Dobber's offseason fantasy hockey grades – New Jersey Devils
For the last 15 years (12 with The Hockey News, last year’s via pinch-hitter Cam Robinson) Dobber has reviewed each team from a fantasy-hockey standpoint and graded them.
The 16th annual review will appear here on DobberHockey throughout the summer. This is not a review of the likely performance on the ice or in the standings, but in the realm of fantasy hockey.
Incoming – Eric Gryba, Egor Yakovlev
Impact of changes – New Jersey lost just one player who played 60 or more games last season for them, and that’s Moore. They gained one player who ‘might’ play 60 games for them this year and that’s undrafted KHL defenseman Yakovlev. But Gibbons and Stafford played 59, and Maroon and Grabner were there for the playoff run. In the end, the Devils are shuffling the deck when it comes to the bottom six forwards and will look to fill from within. Having Marcus Johansson back to full health is huge.
Every player in last year’s bottom six will move up the ladder a rung or two and this should mean increased ice time and production. In theory. On paper. Leading the way is 21-year-old Pavel Zacha, who improved one whole point last season (to 26) over his rookie campaign. My expectation is that he reaches 35 this year. Stefan Noesen, Miles Wood and Blake Coleman should also see small bumps.
Ready for full-time – There is lots of room for prospects to make this team, but none of the prospects are ready. With that said, I had felt this way before and yet the Devils manage to slide a couple into their lineup and he flourishes – last year it was Blake Coleman and Jesper Bratt. I guess that’s why I’m a prognosticator and fantasy analyst…and not a scout.
The closest is probably right winger Joey Anderson, who turned pro after his sophomore campaign with Minnesota-Duluth. The 20-year-old is a hard worker and a born leader, so he could make this team just from pure effort. But his fantasy upside is limited.
Yakovlev will be 27 in September so chances are he’s not coming over here to play AHL hockey. He was good enough to make Russia’s strong Olympic team, albeit as more of a depth guy. He can eat up minutes, is defensively responsible, but won’t put up big points for you. Nor is he very physical so he won’t help in those categories either.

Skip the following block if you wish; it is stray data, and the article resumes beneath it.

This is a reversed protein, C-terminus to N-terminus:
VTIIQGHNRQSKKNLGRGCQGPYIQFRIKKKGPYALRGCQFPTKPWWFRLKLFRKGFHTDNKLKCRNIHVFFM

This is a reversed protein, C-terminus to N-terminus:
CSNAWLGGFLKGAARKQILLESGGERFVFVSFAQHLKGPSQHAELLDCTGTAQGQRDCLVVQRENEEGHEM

John Quenneville was supposed to make this team out of training camp last year but he laid an egg in training camp while Bratt, Coleman and Nico Hischier seized roster spots. He didn’t take it well, as he started off slowly for Binghamton of the AHL. He started to come around at the midpoint and had a solid second half. On 28 or 29 other NHL rosters he wouldn’t have much a shot, but on this one he has a chance. He can still be sent down without clearing waivers, however.
New Jersey Devils prospect depth chart and fantasy upsides can be found here (not yet ready for mobile viewing, desktop only right now)
Fantasy Outlook – Only 13 NHL teams scored more goals than New Jersey did, but unfortunately that was all from one player. Taylor Hall had 93 points, which beat second-best Hischier by 41(!). Hischier has the talent on his own to cross the 60-point threshold, but it’s doubtful anyone else on the roster does. If you have Devils on your team and their last name doesn’t start with H, then chances are you have a 35- to 45-point player. If Kyle Palmieri can stay healthy this season he’ll hit 55.
As for the prospect pipeline, well that’s pretty grim from a fantasy standpoint as well. The most interesting fantasy option is probably Michael McLeod, a forward with high upside but by no means is a certainty and it’s doubtful he’s ready this year. Ty Smith was the first defenseman they drafted this year, but he’s a ways off as well. And late-bloomer Jacob McDonald offered intriguing upside, but the Devils let him slip away from their system and he signed with the Panthers. But there are already four or five defenseman who will be battling for three spots so MacDonald would have needed the help of some key roster injuries to make an impact.
Between the pipes, Cory Schneider is recovering from surgery and he’s coming off a bad year. Keith Kinkaid had a good year, but is otherwise untested and is generally not considered starter material. On defense, Will Butcher, Sami Vatanen and Damon Severson each offer intriguing upside, with the former two players possibly reaching 50 points. So between those three, Hall and Hischier we at least have a core of fantasy interest. But to be frank, if my player gets traded to New Jersey I cringe.
Fantasy Grade: C- (last year was C)
Other Offseason Fantasy Outlooks:
- Top 10 Players Who Can Keep Up Their Hot Start
- Ramblings: Thoughts on Fabbri, Bjorkstrand, Vatrano, Zacha, Blackwood, Glass, Gusev, Kassian and more (Nov 11)
- Top 300 Keeper League Skaters - November 2019
- 21 Fantasy Hockey Rambles
- Top 100 Keeper League Defensemen - November 2019
- West: Goals vs. Expectation (Schenn, Bonino, Getzlaf)
- Ramblings: Foligno suspended; Injury updates on Krug and Zibanejad; buy-low targets - November 12
- Fantasy Hockey Podcast: Full Nilsson